In addition to academic lecturing staff, CRR employs its own full-time research officers. These well-qualified staff are dedicated to specific projects and are recruited for their knowledge of that topic and their experience of research techniques. It is not our usual policy to employ undergraduate students in this role unless specifically requested to do so. Our research officers ensure that clients have access to an efficient, reliable and friendly research service.
Former Research Students
Moving On: Migration From a Rural Area - Process and Decision After 1871. PhD awarded 2008.
David undertook a PhD degree examining migration patterns and processes in rural England in the late 19th century. His study is centred on a small group of parishes on the Herefordshire - Shropshire border. It draws on a wide range of source material which is analysed using a combination of quantitative and qualitative research methods.
The Role and Effectiveness of Parish Councils in Gloucestershire: Adapting to New Modes of Rural Community Governance. MPhil awarded 2006.
Nicholas undertook an MPhil degree exploring the role and effectiveness of parish councils based on fieldwork in Gloucestershire. His study utilises information derived from an extensive questionnaire survey and from interviews with parish council representatives.
Dr Linda Price
02890 973394 or email: firstname.lastname@example.org
Linda is a full-time Lecturer in Planning at Queen’s University, Belfast. Linda’s PhD, entitled “Stress in Agriculture: the Patriarchal Way of Life of Farm Families in Powys” allowed her to examine in-depth agrarian familial relationships.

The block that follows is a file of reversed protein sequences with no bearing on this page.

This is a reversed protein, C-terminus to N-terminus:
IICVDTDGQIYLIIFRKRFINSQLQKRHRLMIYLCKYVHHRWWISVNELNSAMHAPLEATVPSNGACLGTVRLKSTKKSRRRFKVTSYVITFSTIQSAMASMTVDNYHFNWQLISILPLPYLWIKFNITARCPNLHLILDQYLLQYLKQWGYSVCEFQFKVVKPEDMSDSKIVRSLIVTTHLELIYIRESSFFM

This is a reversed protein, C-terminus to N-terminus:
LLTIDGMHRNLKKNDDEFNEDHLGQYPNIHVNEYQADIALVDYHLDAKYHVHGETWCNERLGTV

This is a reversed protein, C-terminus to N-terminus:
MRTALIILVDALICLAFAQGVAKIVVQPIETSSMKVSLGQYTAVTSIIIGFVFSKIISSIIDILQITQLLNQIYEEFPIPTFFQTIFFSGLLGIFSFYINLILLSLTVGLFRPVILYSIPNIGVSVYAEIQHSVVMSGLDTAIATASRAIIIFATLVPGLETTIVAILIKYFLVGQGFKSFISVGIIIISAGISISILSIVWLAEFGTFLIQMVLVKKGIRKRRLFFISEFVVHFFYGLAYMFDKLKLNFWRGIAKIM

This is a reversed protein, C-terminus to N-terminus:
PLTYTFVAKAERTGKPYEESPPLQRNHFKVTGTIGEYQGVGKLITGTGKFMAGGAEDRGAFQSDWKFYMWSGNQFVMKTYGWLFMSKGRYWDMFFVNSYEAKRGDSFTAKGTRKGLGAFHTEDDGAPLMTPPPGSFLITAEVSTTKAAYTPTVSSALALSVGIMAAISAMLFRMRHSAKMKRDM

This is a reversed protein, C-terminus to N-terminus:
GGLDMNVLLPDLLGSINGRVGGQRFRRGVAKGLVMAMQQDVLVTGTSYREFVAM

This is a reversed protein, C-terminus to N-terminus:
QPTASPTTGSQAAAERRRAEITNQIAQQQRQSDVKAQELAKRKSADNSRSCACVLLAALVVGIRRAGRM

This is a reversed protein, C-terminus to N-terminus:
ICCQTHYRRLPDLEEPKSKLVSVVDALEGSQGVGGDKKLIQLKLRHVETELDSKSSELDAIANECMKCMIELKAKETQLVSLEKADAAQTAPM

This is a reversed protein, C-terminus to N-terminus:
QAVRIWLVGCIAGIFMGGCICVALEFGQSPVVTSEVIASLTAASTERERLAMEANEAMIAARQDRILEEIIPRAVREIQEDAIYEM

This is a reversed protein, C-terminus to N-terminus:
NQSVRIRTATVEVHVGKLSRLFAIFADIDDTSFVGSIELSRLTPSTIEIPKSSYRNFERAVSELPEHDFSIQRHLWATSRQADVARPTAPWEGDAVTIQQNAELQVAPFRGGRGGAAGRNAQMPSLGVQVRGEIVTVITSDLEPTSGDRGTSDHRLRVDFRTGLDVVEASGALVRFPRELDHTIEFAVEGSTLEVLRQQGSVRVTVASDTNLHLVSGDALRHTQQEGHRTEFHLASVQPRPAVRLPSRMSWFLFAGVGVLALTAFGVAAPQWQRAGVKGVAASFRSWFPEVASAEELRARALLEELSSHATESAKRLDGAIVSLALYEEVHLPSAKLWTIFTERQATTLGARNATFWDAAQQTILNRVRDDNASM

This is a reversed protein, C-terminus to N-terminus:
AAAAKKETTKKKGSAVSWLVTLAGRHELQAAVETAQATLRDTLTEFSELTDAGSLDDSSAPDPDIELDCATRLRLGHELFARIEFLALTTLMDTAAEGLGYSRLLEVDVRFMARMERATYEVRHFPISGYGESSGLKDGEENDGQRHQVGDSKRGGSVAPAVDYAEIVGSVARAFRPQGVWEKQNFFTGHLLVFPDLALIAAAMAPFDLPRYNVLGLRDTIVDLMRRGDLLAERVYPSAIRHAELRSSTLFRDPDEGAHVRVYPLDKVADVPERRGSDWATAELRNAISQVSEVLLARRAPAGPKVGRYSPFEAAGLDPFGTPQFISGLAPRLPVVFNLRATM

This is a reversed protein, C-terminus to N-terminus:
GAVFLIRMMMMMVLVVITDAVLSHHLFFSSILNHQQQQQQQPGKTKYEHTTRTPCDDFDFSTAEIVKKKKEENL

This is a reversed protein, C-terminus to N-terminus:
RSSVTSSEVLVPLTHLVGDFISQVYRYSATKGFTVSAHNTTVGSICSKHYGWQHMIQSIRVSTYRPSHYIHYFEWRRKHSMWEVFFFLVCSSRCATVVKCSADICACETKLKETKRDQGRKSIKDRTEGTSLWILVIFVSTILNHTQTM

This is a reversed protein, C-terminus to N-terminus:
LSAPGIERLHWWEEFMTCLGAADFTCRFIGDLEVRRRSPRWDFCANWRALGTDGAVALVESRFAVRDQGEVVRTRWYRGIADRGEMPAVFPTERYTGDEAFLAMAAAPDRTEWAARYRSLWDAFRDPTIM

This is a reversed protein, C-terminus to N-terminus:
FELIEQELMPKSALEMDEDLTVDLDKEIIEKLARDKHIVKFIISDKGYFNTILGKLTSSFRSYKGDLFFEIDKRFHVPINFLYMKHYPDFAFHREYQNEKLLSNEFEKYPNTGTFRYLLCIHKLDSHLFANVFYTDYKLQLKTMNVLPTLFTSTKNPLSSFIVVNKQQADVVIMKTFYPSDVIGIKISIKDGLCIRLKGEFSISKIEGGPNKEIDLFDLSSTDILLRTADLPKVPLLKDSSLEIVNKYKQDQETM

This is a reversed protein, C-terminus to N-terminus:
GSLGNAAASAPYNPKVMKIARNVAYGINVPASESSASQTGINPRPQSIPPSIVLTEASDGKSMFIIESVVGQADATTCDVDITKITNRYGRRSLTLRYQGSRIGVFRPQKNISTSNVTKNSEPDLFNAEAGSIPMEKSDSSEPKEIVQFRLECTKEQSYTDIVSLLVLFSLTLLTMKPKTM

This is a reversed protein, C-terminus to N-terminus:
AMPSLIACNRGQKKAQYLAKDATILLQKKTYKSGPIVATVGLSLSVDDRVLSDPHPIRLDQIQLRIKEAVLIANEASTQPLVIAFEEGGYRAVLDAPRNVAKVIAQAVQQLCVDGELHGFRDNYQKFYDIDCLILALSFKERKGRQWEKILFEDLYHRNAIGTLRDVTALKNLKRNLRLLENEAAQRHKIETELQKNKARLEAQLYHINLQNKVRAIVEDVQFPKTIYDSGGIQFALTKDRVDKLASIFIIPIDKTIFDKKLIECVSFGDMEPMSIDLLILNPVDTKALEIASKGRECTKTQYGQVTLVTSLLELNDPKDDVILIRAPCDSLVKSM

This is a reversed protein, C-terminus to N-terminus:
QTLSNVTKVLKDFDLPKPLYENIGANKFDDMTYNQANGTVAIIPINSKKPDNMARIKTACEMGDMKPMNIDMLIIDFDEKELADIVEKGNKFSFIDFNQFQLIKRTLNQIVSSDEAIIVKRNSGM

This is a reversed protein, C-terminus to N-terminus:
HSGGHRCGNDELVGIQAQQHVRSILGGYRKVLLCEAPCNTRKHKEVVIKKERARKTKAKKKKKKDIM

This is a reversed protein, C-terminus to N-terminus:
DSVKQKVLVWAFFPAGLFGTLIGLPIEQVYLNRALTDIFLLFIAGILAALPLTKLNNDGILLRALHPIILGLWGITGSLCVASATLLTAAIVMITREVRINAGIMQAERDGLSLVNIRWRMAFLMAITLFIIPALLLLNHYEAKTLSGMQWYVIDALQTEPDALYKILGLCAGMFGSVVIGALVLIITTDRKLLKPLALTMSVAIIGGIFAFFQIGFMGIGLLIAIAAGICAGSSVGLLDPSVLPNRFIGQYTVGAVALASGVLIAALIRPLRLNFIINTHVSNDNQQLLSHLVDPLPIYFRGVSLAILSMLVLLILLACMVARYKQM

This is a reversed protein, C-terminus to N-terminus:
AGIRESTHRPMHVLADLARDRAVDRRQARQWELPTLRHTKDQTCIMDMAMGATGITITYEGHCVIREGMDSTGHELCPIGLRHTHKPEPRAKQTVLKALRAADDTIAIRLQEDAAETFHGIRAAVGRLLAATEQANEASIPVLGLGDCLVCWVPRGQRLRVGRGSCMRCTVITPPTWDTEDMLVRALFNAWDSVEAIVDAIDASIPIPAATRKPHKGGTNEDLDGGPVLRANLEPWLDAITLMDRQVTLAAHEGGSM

Christine Corcoran (2003) Effectiveness of Partnerships in the Implementation of Youth Strategies: A Case Study of Wychavon and Bromyard
Stephen Chaplin (2000) Farm-based Recreation in England and Wales.
Penelope Mell (1999) The Theory and Practice of Community-based Strategies in Rural Areas
Jennifer Deaville (1997) Farm Businesses and Public Access to Agricultural Land in England and Wales
Administrative and Support Staff
Other staff within the Institute of Science and the Environment help CRR to function, contributing knowledge and experience which is vital in applied rural research. These include specialist geography technicians who can supply technical support, cartographical skills and assistance in the application of specialist software. Three key members of this team are:
Mrs Clare Smith - Academic Support Unit Manager
01905 855222 or email: email@example.com
The CRR has the added advantage of being able to call upon expertise in other University Faculties as required.
Ian is a Principal Lecturer in Geography and the CRR's principal researcher in hydrology and river management. His PhD examined aspects of conservation and river management, which has applied value for many of the agencies who have commissioned work with the CRR.